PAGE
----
The following concepts have been adapted from the Sfas Emes and Rav Moshe Wolfson. Feel free to print this out and read it over Shabbos, just please not during Tefilos!
We’ve been taught through the generations that there is an intrinsic connection between the Torah readings (Parshios) and the Holidays/goings on of the calendar (Moadim). This relationship is called ‘HaKriya Meoreres Es HaZman’ - The Scripture is enlivening the Season. The themes relevant to current events are always emerging from the Parshios that parallel them.
As we find ourselves in the month of Elul, moving full speed towards Rosh HaShana, we read this week’s Parsha of Ki Seitzei. Our job at this point is twofold: First, we need to show some of the beauty and depth that emerges from the connection between Elul and Ki Seitzei and once that dynamic has been detailed we need to bring it home and transform the concepts into every-day realizations. Let’s explore.
Chazal revealed that the twelve months of the year parallel the Twelve Tribes of Israel – the Shvatim. The Shvatim were arranged into a camping formation during their wandering in the wilderness which later served as the reference point for how they matched up with the months. Based on this alignment, the Shevet that corresponds to this month is the Tribe of Gad. In order to get greater clarity on Elul, we need to delve into the essence of Gad.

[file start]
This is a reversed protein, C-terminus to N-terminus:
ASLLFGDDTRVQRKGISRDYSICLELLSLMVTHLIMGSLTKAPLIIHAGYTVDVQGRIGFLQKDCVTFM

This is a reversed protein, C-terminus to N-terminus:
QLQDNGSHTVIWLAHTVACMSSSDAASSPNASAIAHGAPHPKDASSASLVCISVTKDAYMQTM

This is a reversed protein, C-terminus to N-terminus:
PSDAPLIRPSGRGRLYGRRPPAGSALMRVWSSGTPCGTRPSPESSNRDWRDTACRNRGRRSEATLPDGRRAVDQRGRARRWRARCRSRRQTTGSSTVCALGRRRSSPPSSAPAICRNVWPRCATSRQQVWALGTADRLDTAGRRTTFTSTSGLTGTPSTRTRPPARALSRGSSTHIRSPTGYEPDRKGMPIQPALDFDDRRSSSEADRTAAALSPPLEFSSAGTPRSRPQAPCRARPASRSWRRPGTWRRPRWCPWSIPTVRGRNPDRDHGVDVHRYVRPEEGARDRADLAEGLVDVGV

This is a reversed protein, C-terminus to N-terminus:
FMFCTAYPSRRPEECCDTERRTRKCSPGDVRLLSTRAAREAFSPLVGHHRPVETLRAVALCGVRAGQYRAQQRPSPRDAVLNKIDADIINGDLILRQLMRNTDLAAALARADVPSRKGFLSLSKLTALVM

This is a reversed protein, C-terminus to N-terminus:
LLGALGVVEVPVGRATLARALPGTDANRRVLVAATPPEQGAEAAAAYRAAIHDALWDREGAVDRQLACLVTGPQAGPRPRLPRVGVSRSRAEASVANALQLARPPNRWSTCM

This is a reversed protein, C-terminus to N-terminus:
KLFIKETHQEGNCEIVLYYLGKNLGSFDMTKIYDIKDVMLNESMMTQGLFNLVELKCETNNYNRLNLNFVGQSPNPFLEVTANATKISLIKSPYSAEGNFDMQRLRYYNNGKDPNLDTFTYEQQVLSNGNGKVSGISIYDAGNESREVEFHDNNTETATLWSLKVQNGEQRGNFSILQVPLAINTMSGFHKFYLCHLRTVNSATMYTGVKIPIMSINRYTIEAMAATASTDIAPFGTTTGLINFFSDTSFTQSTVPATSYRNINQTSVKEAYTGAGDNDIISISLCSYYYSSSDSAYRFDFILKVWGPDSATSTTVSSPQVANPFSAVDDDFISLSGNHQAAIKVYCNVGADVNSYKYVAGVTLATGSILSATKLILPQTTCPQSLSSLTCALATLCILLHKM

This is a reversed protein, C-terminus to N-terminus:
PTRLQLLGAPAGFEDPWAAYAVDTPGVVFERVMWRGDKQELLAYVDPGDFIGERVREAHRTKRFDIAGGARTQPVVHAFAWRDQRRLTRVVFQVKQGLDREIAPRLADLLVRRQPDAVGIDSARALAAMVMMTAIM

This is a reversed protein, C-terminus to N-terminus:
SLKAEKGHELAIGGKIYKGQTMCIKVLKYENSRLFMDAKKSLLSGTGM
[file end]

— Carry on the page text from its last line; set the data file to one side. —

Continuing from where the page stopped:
At the end of his life, when Yaakov Avinu was blessing the Shvatim, he was also giving them definitions. He was stating their historical essence. To Gad he said, Gad Gadud Yigudenu – Gad shall be a raiding troop. Yaakov Avinu was foretelling Gad’s role as a provider of fierce warriors. This further manifests itself on Gad’s tribal banner which displays an army unit. At the very end of the Torah, where Moshe Rabbeinu blesses the tribes, Gad is once again described with savage imagery, “He is like a lion, he rips off the heads and arms of his prey.” In short: don’t mess with Gad, when he’s on the scene it’s time for war. Moreover, on the Choshen, the priestly, gem-studded breastplate, a stone represented each tribe. Based on the Kabalistic tradition, each gem serves as a conductor and a channel of a specific energy. Gad’s gem was the Achlama (commonly known as the amethyst) which served as a vessel for courage and strength – fitting for their skill in warfare.
But then how is Elul like going to war?
On the most basic level, we are initiating our Milchemes HaYetzer (our battle against the evil-inclination) with newfound intensity. As we march towards Rosh HaShana and Yom Kipur, the days where we come face to face with our deeds of this year, we move forward with inspiration to tackle those destructive forces that seek to hold us back and keep us down. In Elul we storm the enemy known as the Yetzer Hara. And for that we need to channel the energies of Shevet Gad.